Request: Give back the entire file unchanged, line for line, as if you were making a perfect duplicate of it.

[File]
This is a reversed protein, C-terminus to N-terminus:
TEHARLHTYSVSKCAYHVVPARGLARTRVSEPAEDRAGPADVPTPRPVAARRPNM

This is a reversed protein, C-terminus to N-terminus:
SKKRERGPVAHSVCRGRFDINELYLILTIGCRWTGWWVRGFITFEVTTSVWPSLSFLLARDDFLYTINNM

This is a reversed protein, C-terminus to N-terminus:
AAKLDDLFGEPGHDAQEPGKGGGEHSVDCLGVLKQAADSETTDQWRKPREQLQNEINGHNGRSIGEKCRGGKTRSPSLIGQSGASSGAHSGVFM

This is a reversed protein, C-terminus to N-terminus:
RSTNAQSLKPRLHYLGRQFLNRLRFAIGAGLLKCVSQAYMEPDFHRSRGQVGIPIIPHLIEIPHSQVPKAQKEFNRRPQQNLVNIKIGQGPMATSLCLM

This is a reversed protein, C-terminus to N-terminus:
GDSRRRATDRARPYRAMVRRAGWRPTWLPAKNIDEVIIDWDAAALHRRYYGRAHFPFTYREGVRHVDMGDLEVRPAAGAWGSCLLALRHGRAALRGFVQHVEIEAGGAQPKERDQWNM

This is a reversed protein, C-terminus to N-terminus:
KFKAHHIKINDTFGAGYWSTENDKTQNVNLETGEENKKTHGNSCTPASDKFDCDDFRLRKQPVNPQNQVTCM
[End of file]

This is a reversed protein, C-terminus to N-terminus:
TEHARLHTYSVSKCAYHVVPARGLARTRVSEPAEDRAGPADVPTPRPVAARRPNM

This is a reversed protein, C-terminus to N-terminus:
SKKRERGPVAHSVCRGRFDINELYLILTIGCRWTGWWVRGFITFEVTTSVWPSLSFLLARDDFLYTINNM

This is a reversed protein, C-terminus to N-terminus:
AAKLDDLFGEPGHDAQEPGKGGGEHSVDCLGVLKQAADSETTDQWRKPREQLQNEINGHNGRSIGEKCRGGKTRSPSLIGQSGASSGAHSGVFM

This is a reversed protein, C-terminus to N-terminus:
RSTNAQSLKPRLHYLGRQFLNRLRFAIGAGLLKCVSQAYMEPDFHRSRGQVGIPIIPHLIEIPHSQVPKAQKEFNRRPQQNLVNIKIGQGPMATSLCLM

This is a reversed protein, C-terminus to N-terminus:
GDSRRRATDRARPYRAMVRRAGWRPTWLPAKNIDEVIIDWDAAALHRRYYGRAHFPFTYREGVRHVDMGDLEVRPAAGAWGSCLLALRHGRAALRGFVQHVEIEAGGAQPKERDQWNM

This is a reversed protein, C-terminus to N-terminus:
KFKAHHIKINDTFGAGYWSTENDKTQNVNLETGEENKKTHGNSCTPASDKFDCDDFRLRKQPVNPQNQVTCM